Farm-Fresh balanceYMMVTransmit blueRadarWikEd fancyquotesQuotes • (Emoticon happyFunnyHeartHeartwarmingSilk award star gold 3Awesome) • RefridgeratorFridgeGroupCharactersScript editFanfic RecsSkull0Nightmare FuelRsz 1rsz 2rsz 1shout-out iconShout OutMagnifierPlotGota iconoTear JerkerBug-silkHeadscratchersHelpTriviaWMGFilmRoll-smallRecapRainbowHo YayPhoto linkImage LinksNyan-Cat-OriginalMemesHaiku-wide-iconHaikuLaconic

NES Godzilla Creepypasta (Blogspot mirror here) is the artistic spawn of Bogleech Member Cosbydaf. It relies on a combination of first person narrative and edited videogame screencaps to tell its story.

One day, our protagonist is given a bunch of NES games by an old friend of his. Being an enormous Godzilla fan, he starts with a nostalgic favorite, Godzilla Monster of Monsters. Shortly after beginning, he finds that the game is glitched, presumably from a hack. At first he's delighted to find that the game includes monsters that weren't in the original. He becomes suspicious when he faces extremely recent Godzilla enemies from films that came out long after the game's release. Things take on a decidedly darker turn as a shapeshifting beast known only as "Red" appears, displaying awareness of the player's existence; from there, environments become ever more sinister, cheesy monsters transform into indescribable abominations, and twisted worlds spawn, seemingly independent of the player or even the game itself. The game reveals knowledge about the player that it couldn't possibly have as the mind games of the insidious entity leading it all grow more and more aggressive.

Cosbydaf has begun to release information about a sequel. What we know so far: it will involve the game cartridge falling into the hands of another gamer who plays through an entirely different adventure alongside Godzilla (of course) and Rodan, facing a group of giant monsters based off of the Seven Deadly Sins. You can find the sequel here.

All in all, NES Godzilla Creepypasta is a very subtle, enthralling piece of work, highly recommended to anyone who's never found sleep to be all it's cracked up to be.

The series contains examples of:

  • Abandoned Laboratory: Brimming with cybernetic monstrosities, naturally.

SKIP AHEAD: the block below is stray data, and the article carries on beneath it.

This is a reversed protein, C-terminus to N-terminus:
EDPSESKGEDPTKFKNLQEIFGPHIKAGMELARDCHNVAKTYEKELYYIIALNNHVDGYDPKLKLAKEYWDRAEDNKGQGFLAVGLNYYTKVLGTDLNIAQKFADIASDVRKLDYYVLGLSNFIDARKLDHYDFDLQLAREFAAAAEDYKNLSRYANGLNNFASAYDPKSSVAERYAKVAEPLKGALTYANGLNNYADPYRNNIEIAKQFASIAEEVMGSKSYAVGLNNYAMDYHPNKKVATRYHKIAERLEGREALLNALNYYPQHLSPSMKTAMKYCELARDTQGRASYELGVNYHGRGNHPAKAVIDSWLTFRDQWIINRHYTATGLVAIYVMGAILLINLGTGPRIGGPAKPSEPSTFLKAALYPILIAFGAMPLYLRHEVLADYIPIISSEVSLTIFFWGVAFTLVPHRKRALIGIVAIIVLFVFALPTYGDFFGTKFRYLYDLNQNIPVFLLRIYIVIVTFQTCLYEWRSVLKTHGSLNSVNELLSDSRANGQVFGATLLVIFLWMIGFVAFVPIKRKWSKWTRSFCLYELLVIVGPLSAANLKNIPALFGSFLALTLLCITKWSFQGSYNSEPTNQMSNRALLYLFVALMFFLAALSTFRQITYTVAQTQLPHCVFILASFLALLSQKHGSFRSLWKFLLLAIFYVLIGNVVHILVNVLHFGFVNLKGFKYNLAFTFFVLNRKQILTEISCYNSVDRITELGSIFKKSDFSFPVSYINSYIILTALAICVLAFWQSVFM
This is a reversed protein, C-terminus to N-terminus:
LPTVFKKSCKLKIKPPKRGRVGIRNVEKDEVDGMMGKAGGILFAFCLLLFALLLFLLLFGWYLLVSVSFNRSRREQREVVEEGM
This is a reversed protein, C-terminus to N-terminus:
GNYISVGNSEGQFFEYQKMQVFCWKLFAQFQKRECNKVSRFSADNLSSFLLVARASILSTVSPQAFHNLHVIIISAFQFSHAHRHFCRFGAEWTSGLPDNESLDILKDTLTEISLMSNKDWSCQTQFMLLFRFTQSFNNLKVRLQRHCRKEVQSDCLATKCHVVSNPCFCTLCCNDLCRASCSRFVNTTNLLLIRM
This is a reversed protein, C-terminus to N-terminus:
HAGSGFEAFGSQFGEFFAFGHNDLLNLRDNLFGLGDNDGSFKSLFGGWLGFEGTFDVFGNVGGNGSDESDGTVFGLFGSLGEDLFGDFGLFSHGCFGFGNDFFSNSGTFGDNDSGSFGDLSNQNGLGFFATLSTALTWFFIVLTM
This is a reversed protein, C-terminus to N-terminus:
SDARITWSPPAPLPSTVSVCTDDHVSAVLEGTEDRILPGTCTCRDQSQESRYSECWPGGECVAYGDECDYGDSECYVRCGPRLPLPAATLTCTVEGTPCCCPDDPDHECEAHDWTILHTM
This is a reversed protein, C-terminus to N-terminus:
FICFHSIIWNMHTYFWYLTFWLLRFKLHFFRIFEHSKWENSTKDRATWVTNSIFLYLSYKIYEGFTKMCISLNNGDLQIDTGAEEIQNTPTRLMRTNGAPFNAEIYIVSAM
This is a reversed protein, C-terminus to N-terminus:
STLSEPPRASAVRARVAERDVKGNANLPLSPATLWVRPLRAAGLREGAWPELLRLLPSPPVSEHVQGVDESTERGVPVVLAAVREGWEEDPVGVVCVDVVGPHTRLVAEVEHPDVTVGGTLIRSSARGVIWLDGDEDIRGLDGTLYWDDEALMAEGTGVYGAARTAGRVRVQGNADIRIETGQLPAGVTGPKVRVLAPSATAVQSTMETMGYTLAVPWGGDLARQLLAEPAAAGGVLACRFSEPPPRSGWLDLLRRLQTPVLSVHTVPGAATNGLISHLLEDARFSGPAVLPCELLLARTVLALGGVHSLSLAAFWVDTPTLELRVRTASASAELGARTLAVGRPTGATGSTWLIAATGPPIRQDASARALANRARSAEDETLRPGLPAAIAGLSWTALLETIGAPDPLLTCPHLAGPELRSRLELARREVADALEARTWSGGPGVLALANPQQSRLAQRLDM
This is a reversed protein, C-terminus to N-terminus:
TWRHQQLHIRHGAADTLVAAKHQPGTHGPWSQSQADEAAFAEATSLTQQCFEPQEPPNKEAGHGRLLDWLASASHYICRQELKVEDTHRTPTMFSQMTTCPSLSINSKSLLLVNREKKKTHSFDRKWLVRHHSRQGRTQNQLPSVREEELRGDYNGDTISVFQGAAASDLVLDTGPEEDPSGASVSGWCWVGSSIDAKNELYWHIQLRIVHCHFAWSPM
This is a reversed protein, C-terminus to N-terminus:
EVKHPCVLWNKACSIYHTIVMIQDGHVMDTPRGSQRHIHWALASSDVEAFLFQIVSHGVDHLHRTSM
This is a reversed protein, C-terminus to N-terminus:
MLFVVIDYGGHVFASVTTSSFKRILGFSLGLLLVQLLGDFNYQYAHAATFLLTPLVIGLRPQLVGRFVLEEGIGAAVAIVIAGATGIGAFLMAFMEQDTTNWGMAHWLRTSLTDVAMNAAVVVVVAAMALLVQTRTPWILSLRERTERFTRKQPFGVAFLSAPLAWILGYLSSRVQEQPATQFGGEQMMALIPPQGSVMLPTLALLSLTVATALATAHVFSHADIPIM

• And I Must Scream: The player ends up like this in the final battle, where he cannot move his body to do anything but play the game. Fortunately, it's temporary.
    • Also, Red tortures Melissa in the afterlife, and Zach risks this fate if he loses.
  • Art Shift: In a non-comedic example, the graphics start out as fairly plausible for NES graphics, but from the Titanosaurus battle onwards begin to subtly shift into more advanced fare, culminating in Zenith's Womb Levels which look almost photorealistic.
  • Ascended Demon: Solomon. Note his red eyes turn blue after his resurrection.
  • Back for the Finale: After two worlds in which he doesn't appear, Anguirus comes back for the final world.
  • Back From the Dead: All of the killed monsters and Face are revived after Red's defeat.
  • Berserk Button: Red really hates Solomon.
  • Big Bad: Red, of course.
  • Big Good: The blue angel, or Melissa.
  • Biological Mashup: The boss of the "KILL" stage.
  • Body Horror: Plenty, but in particular the mutated creatures on Entropy and pretty much everything on Zenith.
  • Boss Rush: The end of "Extus" contains a battle with all of the "replacement" monsters one after another.
    • Fusion Dance: It ends with their combined form, the Chimera.
  • Bonus Stage: The Heart Temple is full of harmless enemies that the narrator uses to refill his health.
  • Breather Level: The snowy forest in Entropy, in stark contrast to the vast majority of the other levels, is downright relaxing. Subverted when the narrator runs into a massive field of frostbitten animal corpses and psychotic raptors.
  • Breath Weapon: Red can apparently breathe fire, as demonstrated in the final battle.
  • Darkest Hour: After Red takes out all four of Zach's active monsters, Zach tries to activate the last one, but Red paralyzes his heart and the screen flashes "Game Over"...
  • Demonic Spiders: In an in-universe example, the narrator runs across a fair amount of these once Red takes over.
  • Did You Just Punch Out Cthulhu?
  • Dramatic Disappearing Display
  • Dual Boss: The pyramid monsters.
  • Earn Your Happy Ending: On the other hand...
    • Bittersweet Ending: The whole thing seems to have left the narrator depressed, though it's implied he'll be able to overcome it. And the game cartridge is still out there...
  • Eldritch Abomination: Hellbeast/Red. Moon Beast and the various replacements for the Toho monsters also qualify.
    • Face is a much more subtle version. It doesn't seem to understand human morality, and judging from its questions ("Is water wet?") it comes from / perceives / is a location where conventional physics are unreliable at best. While not as evil as Red, it is also kind of a dick.
  • Eldritch Location: The levels gradually begin taking on aspects of this, ceasing to become a series of obstacles and transforming into entire worlds where entities live out their lives independently.
  • Eleventh-Hour Ranger: In a way, Acacius.
  • Escape Sequence: "RUN". And you'd better!
  • Evil Is Visceral: Red certainly thinks so.
  • Exactly What It Says on the Tin: Red and Face, who... are.
  • Fan Service: Not in the "cute girls in short skirts" variety, the "nerdy indulgence" variety. Appropriate enough for something from Bogleech, it's got kaiju, old video games with strange, abstract enemies, and of course good ol' fashioned Nightmare Fuel on top of it.